Ambassador Mitsuru KITANO’s Message of Condolence at the Memorial Ceremony in honour of Director General Yukiya AMANO

Mrs. Amano,
H.E. Dr. Heinz Fischer,
H.E. Mr. Cornel Feruta, Acting Director General,
Excellences, Ladies and Gentlemen,
Allow me to address the following words to Director General Amano,

Director General Amano,

I did not expect to be here today saying these words to you. I still cannot believe that you have left us so suddenly.
As I look at your photo, I remember the past five years working together with you here in Vienna.
It also reminds me of the forty years since I first met you as a first year new diplomat joining the Japanese Foreign Ministry. Much time has passed since then.

Director General Amano,

You were truly a visionary leader.
You were able to recognize the world's trends, identify what many people around the world were looking for, and think about what you could do for that. You were a leader who, through these works, provided a vision and put that into practice.

Making nuclear science and technology accessible to many people around the world; that was your vision.

This certainly changed the lives of many people. When the outbreak of Ebola fever and Zika virus happened in African and Latin American countries, nuclear technology enabled early diagnosis. When earthquakes occurred in Nepal and Ecuador, nuclear technology helped to identify the status of the damage.

The ReNuAL project, which strengthens the functioning of the research laboratories on nuclear technology, has been supported by many countries, and 36 countries and 5 institutions provided financial assistance.

This emphasis on nuclear science and technology has changed the dynamics in the IAEA. Activities in these areas have become one of the mainstreams of the IAEA. Your vision was supported by all countries. Within the IAEA, cooperation has become more common than conflict, and practical cooperation has become more common than political debate.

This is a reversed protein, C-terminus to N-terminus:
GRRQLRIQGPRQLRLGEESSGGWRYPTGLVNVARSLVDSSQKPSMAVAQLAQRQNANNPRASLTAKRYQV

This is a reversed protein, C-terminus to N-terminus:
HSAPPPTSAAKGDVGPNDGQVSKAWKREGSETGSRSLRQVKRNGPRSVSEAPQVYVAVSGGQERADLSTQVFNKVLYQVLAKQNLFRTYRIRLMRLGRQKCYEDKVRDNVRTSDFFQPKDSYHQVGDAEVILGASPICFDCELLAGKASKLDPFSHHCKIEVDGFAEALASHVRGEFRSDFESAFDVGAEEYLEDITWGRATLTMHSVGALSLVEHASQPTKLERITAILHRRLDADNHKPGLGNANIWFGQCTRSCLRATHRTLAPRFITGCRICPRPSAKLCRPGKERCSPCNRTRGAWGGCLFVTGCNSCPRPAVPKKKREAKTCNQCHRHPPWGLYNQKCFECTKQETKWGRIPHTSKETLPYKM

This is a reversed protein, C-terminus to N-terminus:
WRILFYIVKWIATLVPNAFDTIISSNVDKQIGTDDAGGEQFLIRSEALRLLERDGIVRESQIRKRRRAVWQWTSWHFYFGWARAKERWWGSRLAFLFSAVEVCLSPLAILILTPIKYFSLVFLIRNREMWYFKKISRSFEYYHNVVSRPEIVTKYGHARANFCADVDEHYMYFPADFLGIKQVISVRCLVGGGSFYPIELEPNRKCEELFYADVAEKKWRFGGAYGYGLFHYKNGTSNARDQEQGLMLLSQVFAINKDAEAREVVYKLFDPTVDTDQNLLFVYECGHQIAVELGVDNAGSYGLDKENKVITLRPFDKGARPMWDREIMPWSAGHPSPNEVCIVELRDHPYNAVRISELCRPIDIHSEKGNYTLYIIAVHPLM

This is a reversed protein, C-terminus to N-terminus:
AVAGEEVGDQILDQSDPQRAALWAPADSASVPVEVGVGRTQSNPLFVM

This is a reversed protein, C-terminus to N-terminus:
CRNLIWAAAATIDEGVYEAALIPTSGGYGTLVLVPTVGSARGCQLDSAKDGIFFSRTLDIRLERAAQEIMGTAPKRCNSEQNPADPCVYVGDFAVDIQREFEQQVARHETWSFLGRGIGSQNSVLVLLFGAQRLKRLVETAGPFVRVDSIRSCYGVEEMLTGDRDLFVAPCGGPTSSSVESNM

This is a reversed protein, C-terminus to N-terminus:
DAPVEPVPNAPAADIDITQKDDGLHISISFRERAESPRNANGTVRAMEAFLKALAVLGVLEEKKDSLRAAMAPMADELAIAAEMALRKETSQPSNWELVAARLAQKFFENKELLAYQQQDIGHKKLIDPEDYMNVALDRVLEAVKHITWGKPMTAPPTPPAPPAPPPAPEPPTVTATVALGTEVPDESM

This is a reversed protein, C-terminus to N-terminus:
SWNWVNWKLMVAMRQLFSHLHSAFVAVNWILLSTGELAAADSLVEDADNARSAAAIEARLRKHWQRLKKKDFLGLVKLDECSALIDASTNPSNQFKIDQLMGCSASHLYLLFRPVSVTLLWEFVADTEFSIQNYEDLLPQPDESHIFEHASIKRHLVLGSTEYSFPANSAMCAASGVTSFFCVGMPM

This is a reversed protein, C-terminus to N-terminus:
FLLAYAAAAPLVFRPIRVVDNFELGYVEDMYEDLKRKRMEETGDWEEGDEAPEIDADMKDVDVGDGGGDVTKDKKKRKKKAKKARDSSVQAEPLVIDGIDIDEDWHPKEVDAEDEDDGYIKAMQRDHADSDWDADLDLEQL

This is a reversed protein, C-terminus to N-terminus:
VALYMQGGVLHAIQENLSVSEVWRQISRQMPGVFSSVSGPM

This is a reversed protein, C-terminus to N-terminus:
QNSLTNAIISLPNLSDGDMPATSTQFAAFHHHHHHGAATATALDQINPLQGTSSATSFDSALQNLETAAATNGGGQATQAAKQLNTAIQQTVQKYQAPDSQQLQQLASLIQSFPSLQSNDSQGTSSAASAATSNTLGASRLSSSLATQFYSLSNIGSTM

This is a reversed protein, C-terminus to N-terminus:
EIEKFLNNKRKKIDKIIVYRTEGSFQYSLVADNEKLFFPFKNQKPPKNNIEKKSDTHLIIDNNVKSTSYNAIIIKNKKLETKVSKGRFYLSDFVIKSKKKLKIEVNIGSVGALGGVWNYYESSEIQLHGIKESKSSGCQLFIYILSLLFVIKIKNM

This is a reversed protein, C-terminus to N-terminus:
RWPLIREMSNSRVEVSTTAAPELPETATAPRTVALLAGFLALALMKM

The fact that your motto, “atoms for peace and development,” has been accepted by many countries clearly demonstrates that you were a visionary leader.

Director General Amano,

You were an outstanding diplomat. After you passed away, political leaders from different parts of the world sent messages to mourn your death. It is worth noting that these messages also came from countries that are at odds with each other.

"The IAEA is a technical organization"
I remember you said these words often, and I think that is true. At the same time, I also have to acknowledge the paradox by which in being professional and neutral, the Agency has played an important role in international politics. That is why it is necessary for the IAEA Director General to be a good diplomat. I think this is very much evident if we consider the standing of the IAEA regarding the Iran nuclear issue.

It is often said that the key to multilateral diplomacy is to make everybody equally unhappy. This is based on the idea that to the extent that we cannot make countries with different interests equally happy, we have to be satisfied to make everyone equally unhappy.

However, hearing the messages by political leaders from different parts of the world after you passed away, this common narrative in multilateral diplomacy sounds somewhat superficial.

It is because you were equally trusted by countries with different interests in working in this sensitive field of non-proliferation related to national security rather than making everybody equally unhappy. You earned the trust of countries with different interests by sticking to professionalism and your beliefs.

You exemplify what a good diplomat can be.

Director General Amano,

You were someone who really enjoyed life. When you entered the Japanese Foreign Ministry and went to France for language training, the place you chose was Nice, not Paris. You liked the sea. You liked watching the land from the sea, cruising on the sea and visiting the islands.
You also loved humor. There was always a lot of laughter around you. I remember you talked about your failure turning it into a funny story.
Even though you were busy or you were under pressure from work, you still had peace in mind and laughter around you. You were a fun person to be with.

Director General Amano,

When I look at you in the photo, I really wish I could spend more time with you. I am sorry that you have left us too soon.
I cannot express my feelings enough, but allow me to conclude my message with the following quote by an author who wrote about visionary leaders:

“Many things in life and work are temporary, and nothing seems to last. However, visionary leaders believe that meaning actually does last --- and forever. They believe that what they do while they are here matters. They feel that it might even matter beyond their lifetime. ”

Director General Amano,

I suppose this really was the case with your work and life. I am saddened that I will never have a chance to talk to you again. However, I am proud, as the representative of Japan, that we have had such an outstanding Director General of the IAEA from Japan.